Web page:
Fiji will become independent on October 10 after 96 years of British rule. The islands?
GV Fishermen on beach (2 shots)
TV Fishermen in boats & river (2 shots)
GV Beach scene
CU Three men speaking
LV Indian outside building
SV Fijian in street traffic past
CU White-haired politician
GV Beach scenes (with singing)
GV Sunset (ditto)
FIRST STUDENT (SEQ 4): "I think it (independence) has come at the right time. We have to agree that economically we are not so viable but still I think no country in the world is economically independent.
SECOND STUDENT: "It's a good thing but to Fiji I think it's a bit premature because it's not economically and socially self-sufficient."
THIRD STUDENT: "I think it's good. I think most of the people want it."
FOURTH STUDENT: "Fiji is not yet ready for independence and since it's a young country we should let this wait for another five years or so."
EUROPEAN POLITICIAN (SEQ 7): "All races are going to be represented proportionally in the new constitution, in the new legislative set-up and I see no predominant control by one race at all."
ASIAN POLITICIAN: "The constitution is really designed to make sure that every race has a role to play, that no race alone can dominate and seize power."
Initials JMR/JH/CO OJP/JH/SGM
Script is copyright Reuters Limited. All rights reserved
Background: Fiji will become independent on October 10 after 96 years of British rule. The islands with their golden beaches and peaceful atmosphere, which attract tourists from all over the world, face a future which some Fijian believe may be less idyllic. Fijians of all races discuss their hopes and fears about what independence will bring, against a background of traditional music.
When Fiji become independent she will be faced with similar problems to those of less-idyllic nations entering nationhood. After 96 years of British rule the islanders - a mixture of indigenous people, Asian immigrants and a few Europeans and Chinese - face the prospect with mixed feelings.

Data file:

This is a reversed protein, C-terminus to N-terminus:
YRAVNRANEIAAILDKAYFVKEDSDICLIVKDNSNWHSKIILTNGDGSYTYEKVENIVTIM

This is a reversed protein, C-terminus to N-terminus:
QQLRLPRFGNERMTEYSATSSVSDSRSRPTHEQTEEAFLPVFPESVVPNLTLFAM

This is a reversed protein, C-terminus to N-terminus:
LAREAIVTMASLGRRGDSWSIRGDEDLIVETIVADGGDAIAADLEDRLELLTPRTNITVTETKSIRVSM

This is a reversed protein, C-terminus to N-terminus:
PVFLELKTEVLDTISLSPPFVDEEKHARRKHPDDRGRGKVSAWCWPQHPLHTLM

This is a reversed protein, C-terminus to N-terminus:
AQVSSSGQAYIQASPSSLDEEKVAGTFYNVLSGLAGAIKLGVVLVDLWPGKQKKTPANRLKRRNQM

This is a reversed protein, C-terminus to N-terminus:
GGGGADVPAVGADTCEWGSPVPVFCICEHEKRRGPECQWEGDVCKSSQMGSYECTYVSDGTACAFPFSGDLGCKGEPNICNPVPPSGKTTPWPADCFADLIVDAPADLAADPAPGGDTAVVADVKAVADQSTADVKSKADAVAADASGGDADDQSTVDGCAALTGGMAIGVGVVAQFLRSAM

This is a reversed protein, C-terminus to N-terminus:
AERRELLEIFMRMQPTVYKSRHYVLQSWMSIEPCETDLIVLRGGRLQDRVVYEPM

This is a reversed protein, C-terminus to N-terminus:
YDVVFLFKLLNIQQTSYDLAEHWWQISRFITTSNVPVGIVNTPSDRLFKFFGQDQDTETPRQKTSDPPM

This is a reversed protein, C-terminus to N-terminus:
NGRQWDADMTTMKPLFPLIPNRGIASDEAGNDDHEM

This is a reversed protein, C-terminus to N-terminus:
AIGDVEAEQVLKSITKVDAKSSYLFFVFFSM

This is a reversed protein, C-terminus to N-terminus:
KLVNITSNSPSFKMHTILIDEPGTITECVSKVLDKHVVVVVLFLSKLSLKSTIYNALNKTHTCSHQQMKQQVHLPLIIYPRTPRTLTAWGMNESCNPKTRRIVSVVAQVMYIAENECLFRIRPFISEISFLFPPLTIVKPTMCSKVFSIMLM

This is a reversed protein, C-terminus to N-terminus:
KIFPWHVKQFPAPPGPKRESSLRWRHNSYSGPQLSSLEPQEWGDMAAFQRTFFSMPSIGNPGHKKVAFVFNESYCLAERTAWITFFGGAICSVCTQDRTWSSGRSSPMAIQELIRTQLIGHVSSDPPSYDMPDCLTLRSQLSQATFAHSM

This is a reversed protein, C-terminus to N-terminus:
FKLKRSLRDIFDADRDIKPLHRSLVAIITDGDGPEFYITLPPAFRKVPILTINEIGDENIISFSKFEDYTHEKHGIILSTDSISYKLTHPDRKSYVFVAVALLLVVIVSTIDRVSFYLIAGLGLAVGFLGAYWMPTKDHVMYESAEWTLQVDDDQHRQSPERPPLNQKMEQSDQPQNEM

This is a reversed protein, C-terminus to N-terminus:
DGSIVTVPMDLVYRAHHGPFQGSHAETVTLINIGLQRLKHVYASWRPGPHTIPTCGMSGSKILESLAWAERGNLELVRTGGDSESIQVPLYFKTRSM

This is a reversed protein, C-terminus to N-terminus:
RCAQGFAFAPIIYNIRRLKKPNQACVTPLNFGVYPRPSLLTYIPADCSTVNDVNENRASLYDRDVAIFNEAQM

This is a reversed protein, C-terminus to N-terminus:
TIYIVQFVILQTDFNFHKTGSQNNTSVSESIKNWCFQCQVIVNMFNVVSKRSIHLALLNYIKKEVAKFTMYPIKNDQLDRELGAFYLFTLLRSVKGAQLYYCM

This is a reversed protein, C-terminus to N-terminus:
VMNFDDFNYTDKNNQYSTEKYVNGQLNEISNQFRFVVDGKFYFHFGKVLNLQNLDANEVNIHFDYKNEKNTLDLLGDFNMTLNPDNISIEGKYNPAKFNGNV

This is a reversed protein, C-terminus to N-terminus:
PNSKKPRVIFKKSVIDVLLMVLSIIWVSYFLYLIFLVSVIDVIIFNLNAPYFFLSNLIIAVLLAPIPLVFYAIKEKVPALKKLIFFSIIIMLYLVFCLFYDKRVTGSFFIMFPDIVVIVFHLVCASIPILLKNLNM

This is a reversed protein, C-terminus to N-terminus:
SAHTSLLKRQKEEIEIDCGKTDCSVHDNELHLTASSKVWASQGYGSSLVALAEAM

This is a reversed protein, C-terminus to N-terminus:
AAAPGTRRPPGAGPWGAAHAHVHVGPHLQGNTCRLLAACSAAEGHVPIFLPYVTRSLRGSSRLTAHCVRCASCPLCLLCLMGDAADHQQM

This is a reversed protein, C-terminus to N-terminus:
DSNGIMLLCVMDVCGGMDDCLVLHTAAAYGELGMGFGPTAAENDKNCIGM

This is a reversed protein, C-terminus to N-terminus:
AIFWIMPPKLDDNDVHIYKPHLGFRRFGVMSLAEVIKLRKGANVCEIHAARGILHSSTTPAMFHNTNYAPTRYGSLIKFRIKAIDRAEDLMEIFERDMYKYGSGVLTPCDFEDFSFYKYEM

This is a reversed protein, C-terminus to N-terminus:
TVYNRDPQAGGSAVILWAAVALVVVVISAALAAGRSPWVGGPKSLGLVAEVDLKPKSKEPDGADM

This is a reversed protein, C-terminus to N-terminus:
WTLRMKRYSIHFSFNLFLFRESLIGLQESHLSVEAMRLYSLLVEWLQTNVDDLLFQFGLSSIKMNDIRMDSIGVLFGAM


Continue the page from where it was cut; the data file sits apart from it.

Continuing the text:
Fiji is blessed with a sunny climate and idyllic beaches. As a result the islands have one of the fastest - growing tourist industries in the world. Construction of new hotels is going ahead fast along the coastal strip between the international airport at Nadi and the capital city, Suva.
But there are fears that the existing racial harmony may not continue after independence. The Indians now outnumber the Fijians, and make up more than 50 per cent of the population. The Fijians, already dominated in the commercial and professional fields, are worried that independence could further reduce their status. Many think that the new constitution should carry special safeguards for them. The Indians feel these worries are groundless.
Students at the University of the South Pacific in Suva discuss these fears:-
So the young people seem divided on the issue. But most of the island leaders seem more confident about the future. Here is what a European and an Asian politician had to say:-
Despite this confidence a large number of highly-qualified Europeans and some Asians are leaving. But the majority have faith in the country. They see Fiji developing as a stable and prosperous independent nation with room for everyone, no mater what their race, colour or creed.